12-19-2011, 05:37 PM
Join Date: Dec 2011
Location: Sacramento, CA
| | Need Help Understanding MRI, Pain Management, What Specialist to see next??? Please.
After an MRI, I was diagnosed with a left C6-7 Cervical Radiculopathy (pinched nerve) in 2003. Physical Therapy, Preddnisone taper, NSAIDS (Relafen) and Darvocet 100 were prescribed and taken as ordered. Darvocet was pulled by the FDA and I went to take Ryzolt 200 mg 24hr tab 1 daily(Tramadol), had three (3) epindural injections, etc. Eventually numbness of my left index, middle, and thumb areas just became life, my strength generally came back to my left hand (my dominant hand)... and life went on.
Now 2011, December 17. New MRI, new issues. pinky finger and ring finger started going number about three weeks ago... left elbow EXTREME PAIN, and I don't understand the MRI report to save myself. If anyone can help I would greatly appreciate.
Here is the MRI report, word for word:
HISTORY: 45 year old male with pain over left arm and hand with a new numbness in the ulnar aspect of fourth and fifth digits, and weakness to the wrist extension.
TECHNIQUE: Using a 1.5 Tesla magnet, following sequences of the cervical MRI were performed; Sagittal T1, STIR, and T2 weighted images, and axial T1 and T2 weighted images.
FINDINGS: There is straightening of the normal lordortic curvature of the cervical spine. The bone marrow signal intensity is within normal limits except presumed hemangioma at the anterior aspect of T3 vertebral body. Degenerative endplate changes are seen at C4-C5. There is no signal abnormality throughout the spinal cord.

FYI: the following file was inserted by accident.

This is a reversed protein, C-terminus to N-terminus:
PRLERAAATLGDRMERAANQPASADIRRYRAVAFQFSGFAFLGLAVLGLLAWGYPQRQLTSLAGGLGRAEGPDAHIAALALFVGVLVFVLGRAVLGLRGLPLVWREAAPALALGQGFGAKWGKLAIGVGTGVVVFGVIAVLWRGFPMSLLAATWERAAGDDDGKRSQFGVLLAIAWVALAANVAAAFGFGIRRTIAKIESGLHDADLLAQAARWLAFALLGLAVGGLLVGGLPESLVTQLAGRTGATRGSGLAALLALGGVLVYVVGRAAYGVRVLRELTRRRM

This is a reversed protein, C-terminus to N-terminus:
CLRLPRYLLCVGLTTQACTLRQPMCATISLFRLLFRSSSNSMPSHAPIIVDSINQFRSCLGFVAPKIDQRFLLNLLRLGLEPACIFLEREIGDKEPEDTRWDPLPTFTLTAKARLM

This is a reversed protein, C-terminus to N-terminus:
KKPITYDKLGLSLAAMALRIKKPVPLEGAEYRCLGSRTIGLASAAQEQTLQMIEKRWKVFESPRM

C2-C3 disc is unremarkable.
C3-C4 shows disc osteophyte complex resulting in mild central stenosis, moderate to severe left neural foraminal stenosis and mild to moderate right neural foraminal stenosis.
C4-C5 demonstrates mild central stenosis, severe rright neural foraminal and moderate to severe left neural foraminal stenosis due to disc osteophyte complex.
C5-C6 demonstrates mild right paracentral disc protrusion abutting the right ventral thecal sac. Mild central stenosis is noted at this level. No significant neural foraminal stenosis is identified.
C6-C7 shows broad-based disc buldge with mid central stenosis. No significant neural foraminal stenosis is noted.
C7-T1 shows far left lateral disc protrusion (4:3). Immediate left lateral aspect of the disc protrusion, there is soft tissue signal replacing the lft neural foreamen (4:2, 7:64, 6:24) resulting in severe left neural foraminal stenosis. This demonstrates relatively dark signal intensity on the GRE.
1. C7-T1: Abnormal soft tissue signal replacing the left neural foramen. Adjacent far left lateral disc protrusion at this level and signal intensity of this lesion are likely suggstive of extruded disc material. Unlikely to represent a neoplasm, such as nerve sheath tumor.
2. Central stenosis and neural foraminal stenosis from C3-C4 through C6-C7, as above.
What does this all mean? Primary Care Physician (PCP) took me off Ryzolt 200 mg. in August 2011, diagnosing me with "Opioid Abuse." No foundation, highly subjective, undocumented, etc. I have never drank alchohol, done any illicit drug, and have never taken medication for what it was not intended, or more of what I am suppose to. Just the opposite. When I was prescribed to take 1 Darvocet 100 every four hours, nor more than 6 in a 24 hour period. I was taking 1/2 to 1 pill in the AM and 1 pill in the PM. If I had been taking 6 I would not have been able to work, stand up, or even think. Ryzolt was one pill 200 mg, taken in AM. Never abused, never had a dog ate my meds, always took one, never more, and wala... she came off with this "Opioid Abuse" diagnosis. In process of getting new PCP, because frankly, I think she's nuts. I am such a tight-wad straight-laced guy... I wouldn't abuse a prescription drug or any thing, no matter what it is. I am just floored and shocked at the whole thing.